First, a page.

Both were tremendous acts of sincerity, acknowledging the pain and suffering the city was going through. Both offered the victims some solace, knowing that two of the most powerful organizations in their respective sports shut down operations in such a serious time.
At other major sporting events, crowds engaged in respective moments of silence, while the New York Yankees showed no rivalry is above the American spirit. Sworn enemies in one of the most bitter rivalries in all of sports, the pinstripes chose to show their support for Boston’s embattled residents by singing ‘Sweet Caroline,” a Fenway favorite, after the third inning of Tuesday’s contest against the Arizona Diamondbacks.
Once again, in the wake of pure devastation, sports provided a common denominator. These two fan bases, whose allegiances ruin friendships and divide families, ignored petty differences on the diamond for a beautiful act of sportsmanship and compassion. For a city that was desperately seeking some glimmer of sunlight, the wide world of sports offered a hand.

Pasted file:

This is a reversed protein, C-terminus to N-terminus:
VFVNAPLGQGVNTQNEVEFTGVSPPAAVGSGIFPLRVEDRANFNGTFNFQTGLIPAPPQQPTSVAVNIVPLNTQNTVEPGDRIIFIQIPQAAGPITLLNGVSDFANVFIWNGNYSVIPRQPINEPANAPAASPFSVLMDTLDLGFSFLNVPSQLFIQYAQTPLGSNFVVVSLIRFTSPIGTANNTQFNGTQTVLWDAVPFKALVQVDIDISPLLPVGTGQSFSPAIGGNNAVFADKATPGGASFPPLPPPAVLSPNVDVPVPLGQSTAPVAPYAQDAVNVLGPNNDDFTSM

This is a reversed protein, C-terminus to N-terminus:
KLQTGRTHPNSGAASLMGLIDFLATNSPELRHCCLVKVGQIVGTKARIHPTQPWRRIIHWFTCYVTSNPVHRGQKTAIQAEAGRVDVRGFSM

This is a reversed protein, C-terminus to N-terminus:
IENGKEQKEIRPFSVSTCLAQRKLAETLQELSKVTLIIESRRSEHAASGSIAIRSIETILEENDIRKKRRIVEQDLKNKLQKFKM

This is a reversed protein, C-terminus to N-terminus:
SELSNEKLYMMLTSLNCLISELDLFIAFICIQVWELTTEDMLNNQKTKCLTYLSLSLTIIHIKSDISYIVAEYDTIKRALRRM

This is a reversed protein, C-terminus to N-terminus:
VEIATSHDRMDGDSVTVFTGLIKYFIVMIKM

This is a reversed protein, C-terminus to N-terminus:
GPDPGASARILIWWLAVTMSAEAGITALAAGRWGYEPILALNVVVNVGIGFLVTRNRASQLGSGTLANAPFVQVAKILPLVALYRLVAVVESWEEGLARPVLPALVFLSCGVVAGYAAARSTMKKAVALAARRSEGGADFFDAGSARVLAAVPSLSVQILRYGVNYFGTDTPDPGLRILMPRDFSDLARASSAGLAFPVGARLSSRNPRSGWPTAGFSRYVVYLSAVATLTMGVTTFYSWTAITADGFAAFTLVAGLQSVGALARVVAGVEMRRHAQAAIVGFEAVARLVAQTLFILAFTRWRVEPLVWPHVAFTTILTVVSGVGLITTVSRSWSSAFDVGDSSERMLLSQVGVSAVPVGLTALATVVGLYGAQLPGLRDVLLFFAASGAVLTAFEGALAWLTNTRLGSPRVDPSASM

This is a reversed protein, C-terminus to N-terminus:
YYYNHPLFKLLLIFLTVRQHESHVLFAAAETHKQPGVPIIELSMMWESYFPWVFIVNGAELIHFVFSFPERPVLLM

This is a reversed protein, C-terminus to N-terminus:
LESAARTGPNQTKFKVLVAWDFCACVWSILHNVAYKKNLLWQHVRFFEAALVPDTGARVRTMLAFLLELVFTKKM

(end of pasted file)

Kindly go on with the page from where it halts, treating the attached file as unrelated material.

The gracious act of the Yankees was reason enough to write this article, to celebrate the pure power of sports to unite a country no matter who you may be cheering for that evening.
Yet until Wednesday, there had not been a professional sporting event in Boston. There had been countless gestures of compassion by other teams, but Boston, who has decided to rally its citizens with the mantra ‘Boston Strong,’ had not displayed its power in full force.
In one rendition of the national anthem at the TD Garden before Wednesday’s game against the Buffalo Sabres, Boston showed the nation it still had plenty of fight.
After about the first two lines of the anthem, singer Rene Rancourt lowered his microphone, and the home crowd took over. In what was probably the most chilling, gut-wrenching national anthem this writer has ever heard, Bruins fans stood and sang every word, each one louder than the one before.